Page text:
Maryknoller's pastoral approach to people, problems evoked positive response

Maryknoll Fr. John J. Considine

By Robert Hurteau
Published by Orbis Books, $45

Pope Francis, the Argentine Jesuit, has become a media phenomenon. His pastoral approach to the world's people and their problems has struck a universal chord of positive response. Where did he come from? Robert Hurteau's new book, A Worldwide Heart, makes no reference to the pope, but it provides an excellent historical context to help people understand the tremendous changes in Latin America during the 20th century.

Hurteau, a former Maryknoll priest, uses the personal history and worldwide missionary vision of Maryknoll Fr. John J. Considine (1897-1982) to show the evolution of Catholic missionary service and influence. Particularly, he chronicles how the church has changed in Latin America, where Considine was such a major figure.

In 1961, Pope John XXIII called for all communities of women and men religious in the United States to send 10 percent of their membership for mission service in Latin America within the decade. The figure was never reached, but all religious communities responded, as did diocesan clergy and lay missionary groups.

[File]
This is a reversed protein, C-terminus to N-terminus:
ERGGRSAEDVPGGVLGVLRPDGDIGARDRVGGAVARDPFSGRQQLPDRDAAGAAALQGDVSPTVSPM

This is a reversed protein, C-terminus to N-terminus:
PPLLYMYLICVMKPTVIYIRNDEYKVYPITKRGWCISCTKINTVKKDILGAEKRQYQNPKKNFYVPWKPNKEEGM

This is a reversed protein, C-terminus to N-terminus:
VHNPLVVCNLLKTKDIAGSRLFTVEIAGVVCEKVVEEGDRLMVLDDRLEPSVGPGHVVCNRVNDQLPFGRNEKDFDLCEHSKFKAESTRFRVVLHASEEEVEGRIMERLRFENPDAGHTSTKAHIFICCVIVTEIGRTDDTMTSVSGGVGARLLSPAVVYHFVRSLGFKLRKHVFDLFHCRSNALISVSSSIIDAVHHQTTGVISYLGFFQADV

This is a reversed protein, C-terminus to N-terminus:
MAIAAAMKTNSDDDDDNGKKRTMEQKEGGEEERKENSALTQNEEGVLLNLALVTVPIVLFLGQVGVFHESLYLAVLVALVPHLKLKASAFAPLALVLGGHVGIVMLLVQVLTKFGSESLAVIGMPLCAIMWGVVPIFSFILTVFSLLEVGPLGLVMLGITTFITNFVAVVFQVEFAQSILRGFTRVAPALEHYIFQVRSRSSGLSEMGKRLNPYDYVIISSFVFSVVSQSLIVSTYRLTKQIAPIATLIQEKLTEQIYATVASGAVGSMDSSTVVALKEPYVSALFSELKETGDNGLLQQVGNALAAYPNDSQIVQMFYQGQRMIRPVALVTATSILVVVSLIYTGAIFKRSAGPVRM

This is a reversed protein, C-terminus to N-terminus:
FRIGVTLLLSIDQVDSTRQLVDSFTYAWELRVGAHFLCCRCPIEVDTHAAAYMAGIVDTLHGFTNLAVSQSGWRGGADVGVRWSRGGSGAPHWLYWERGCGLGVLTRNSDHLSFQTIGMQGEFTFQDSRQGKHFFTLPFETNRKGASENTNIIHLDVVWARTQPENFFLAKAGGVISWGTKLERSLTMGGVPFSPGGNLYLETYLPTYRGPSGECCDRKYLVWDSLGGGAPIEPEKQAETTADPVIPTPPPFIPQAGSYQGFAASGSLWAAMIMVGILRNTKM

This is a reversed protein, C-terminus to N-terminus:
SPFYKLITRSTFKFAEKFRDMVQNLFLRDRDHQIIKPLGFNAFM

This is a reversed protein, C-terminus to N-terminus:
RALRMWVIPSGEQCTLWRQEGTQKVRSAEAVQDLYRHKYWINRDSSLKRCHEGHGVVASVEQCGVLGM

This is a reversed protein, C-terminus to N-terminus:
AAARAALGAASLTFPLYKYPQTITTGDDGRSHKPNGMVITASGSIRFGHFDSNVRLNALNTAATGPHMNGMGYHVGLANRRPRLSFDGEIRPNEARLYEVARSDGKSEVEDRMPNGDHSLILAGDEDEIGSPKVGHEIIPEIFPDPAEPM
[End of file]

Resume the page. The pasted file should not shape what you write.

In 1955, in Rio de Janiero, a small group of Latin American bishops had begun what would become the Episcopal Conference of Latin America, known by its Spanish acronym, CELAM. The bishops of the United States began their Latin American Bureau in 1960, and Considine was named its first director. With the Second Vatican Council (1962-65), CELAM and the Latin American Bureau came into full flower, and the Catholic churches of the Western Hemisphere worked in closer collaboration than ever before. Meanwhile, the Cold War challenged all the countries and their colonial Catholic churches to a new awakening about social justice and cultural identity.

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A version of this story appeared in the Sept 26-Oct 9, 2014 print issue under the headline: Maryknoller had a vision of mission .

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